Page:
Sunday, 18 June 2017

How Interior Design is Becoming Ultra Modern || Guest Post

Guest Post: Gina Kay Daniel

Modernism has been practised over centuries in different cultures around the world, and in the present day amongst interior designers looking for the minimalist aesthetic. The use of Modernist Design in the western world and interior design itself can be dated back to the 19th century. Originally, it was linked to “modern thinking” and was usually associated with the intellectuals and creatives within society. Now, the term is home to a number of sub genres, such as futurism, cubism and abstract minimalism.

It’s thought that the birth of Post-Modernism began in the late 80’s as a reaction to Modernism, by some. However, some have argued against the idea of Post-Modernism entirely, stating that Modernism merely evolved.

In recent years, Modernism has given way to some amazing concepts within Interior Design. It has become the anti-everything, becoming ultra modern in many senses of the word. The emphasis on clean straight lines and open floor plans leaves spaces baron but conceptual. But where will this lead in the future? Below are some theories put forward by designers such as Jeremiah Brent and Joseph Dirand on where the idea of Modernism could take Modernism in Interiors going forward…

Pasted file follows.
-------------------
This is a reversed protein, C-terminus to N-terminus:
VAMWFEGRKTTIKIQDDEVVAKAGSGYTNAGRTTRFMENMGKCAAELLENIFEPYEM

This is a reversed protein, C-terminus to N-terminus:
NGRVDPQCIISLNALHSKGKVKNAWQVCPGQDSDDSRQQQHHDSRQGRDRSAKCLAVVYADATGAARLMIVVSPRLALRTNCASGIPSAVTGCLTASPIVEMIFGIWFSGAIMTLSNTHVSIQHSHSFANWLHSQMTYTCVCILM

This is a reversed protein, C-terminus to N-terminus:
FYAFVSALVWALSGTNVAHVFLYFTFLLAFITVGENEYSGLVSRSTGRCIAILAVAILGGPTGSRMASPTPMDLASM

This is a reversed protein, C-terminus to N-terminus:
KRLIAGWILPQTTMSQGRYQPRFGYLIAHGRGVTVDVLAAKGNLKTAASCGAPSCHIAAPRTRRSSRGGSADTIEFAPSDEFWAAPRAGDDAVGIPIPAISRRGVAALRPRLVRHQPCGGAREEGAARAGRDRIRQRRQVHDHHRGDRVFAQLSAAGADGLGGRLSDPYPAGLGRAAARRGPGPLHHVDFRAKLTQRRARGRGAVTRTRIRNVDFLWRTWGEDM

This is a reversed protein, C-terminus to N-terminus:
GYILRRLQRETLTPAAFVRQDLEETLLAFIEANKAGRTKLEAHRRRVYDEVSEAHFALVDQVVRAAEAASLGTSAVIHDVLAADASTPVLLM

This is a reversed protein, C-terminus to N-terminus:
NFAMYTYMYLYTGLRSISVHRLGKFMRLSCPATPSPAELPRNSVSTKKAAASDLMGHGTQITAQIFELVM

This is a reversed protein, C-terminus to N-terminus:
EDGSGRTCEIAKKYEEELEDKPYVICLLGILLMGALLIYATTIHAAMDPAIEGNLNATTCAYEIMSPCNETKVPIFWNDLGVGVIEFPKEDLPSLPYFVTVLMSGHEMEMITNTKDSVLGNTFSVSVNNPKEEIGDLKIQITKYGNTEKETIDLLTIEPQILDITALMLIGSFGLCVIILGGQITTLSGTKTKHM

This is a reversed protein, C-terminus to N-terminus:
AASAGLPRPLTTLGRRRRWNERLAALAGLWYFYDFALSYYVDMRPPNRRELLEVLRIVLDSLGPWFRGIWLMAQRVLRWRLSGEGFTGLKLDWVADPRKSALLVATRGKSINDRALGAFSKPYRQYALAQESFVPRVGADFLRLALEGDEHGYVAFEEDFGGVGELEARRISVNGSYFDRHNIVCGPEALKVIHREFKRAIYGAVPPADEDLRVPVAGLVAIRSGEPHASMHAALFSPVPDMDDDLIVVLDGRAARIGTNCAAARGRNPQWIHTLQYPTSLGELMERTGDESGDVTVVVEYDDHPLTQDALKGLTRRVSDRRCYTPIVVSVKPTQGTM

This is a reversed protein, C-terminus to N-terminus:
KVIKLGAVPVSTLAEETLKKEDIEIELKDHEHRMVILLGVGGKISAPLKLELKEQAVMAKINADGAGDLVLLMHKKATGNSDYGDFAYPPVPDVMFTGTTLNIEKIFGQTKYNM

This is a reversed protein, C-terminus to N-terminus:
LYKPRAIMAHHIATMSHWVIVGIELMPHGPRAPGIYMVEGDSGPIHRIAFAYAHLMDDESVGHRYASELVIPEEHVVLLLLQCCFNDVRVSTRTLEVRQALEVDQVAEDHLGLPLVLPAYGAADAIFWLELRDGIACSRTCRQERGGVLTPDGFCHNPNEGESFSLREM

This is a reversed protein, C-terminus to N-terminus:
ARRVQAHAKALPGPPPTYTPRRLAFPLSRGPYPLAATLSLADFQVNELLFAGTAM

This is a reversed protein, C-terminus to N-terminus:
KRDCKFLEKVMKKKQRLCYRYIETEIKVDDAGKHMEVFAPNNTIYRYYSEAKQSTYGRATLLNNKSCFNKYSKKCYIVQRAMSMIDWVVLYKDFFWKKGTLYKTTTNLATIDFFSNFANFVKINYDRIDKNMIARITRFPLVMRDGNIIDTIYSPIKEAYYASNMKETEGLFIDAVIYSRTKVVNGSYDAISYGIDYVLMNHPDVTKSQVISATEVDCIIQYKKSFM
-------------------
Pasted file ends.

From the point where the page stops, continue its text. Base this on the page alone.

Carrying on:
Already a highly popular trend, it’s thought that this idea could sink into the very core of what Modernism stands for. Minimalism is all about contemporary design and the art of “decluttering”. This means no trim, no outlandish accessories, and streamline furniture throughout the home. Less is definitely more with Minimalism, but where could the concept go in the future? Perhaps it could go as far to remove all unnecessary items from living spaces to optimise brightness and bring attention to more eye popping details within the house itself, such as around window spaces and statement furniture pieces. Minimalist window décor include stylish Venetian Wooden Blinds, which can create a great impression on any Modern décor.


In the early noughties, metal was used extensively in city lofts and barn conversions alike. Today, the trend is picking up speed once more, with ultra modernist shelving units made from steel and dark metals to grab the attention of everyone in the room.
We’re also seeing a rise in metal kitchen units to match stainless steel appliances. In the future, we could see homes become dominated by steel furniture, or even come across steel structures in upscale housing.

Bold Accents

Bold colours and accents aren’t new to Modernism. In the past, abstract wall art and bold statement pieces have dominated this aspect of the style. However, in recent years the colourful aesthetic has moved to textures and pastel colours. Marble is highly sought after for furnishings in the kitchen and bathroom, and colours from the same palette are something we’re seeing more and more of. Think dark grey walls and light grey throw pillows…

Built-in Structures

We’re not talking about your everyday built in shelves. Modernism has helped to develop decluttering contraptions for you in the home. We’re talking hidden bookshelves in bed frames and even built in desks and sofas into large metal structures.  These have been seen in the past from the likes of top US designers, however, this is becoming more and more accessible with minimalist stores such as IKEA, who offer furniture with built in phone chargers and other amazing uses.

Where do you think the future of Interior Design is going?

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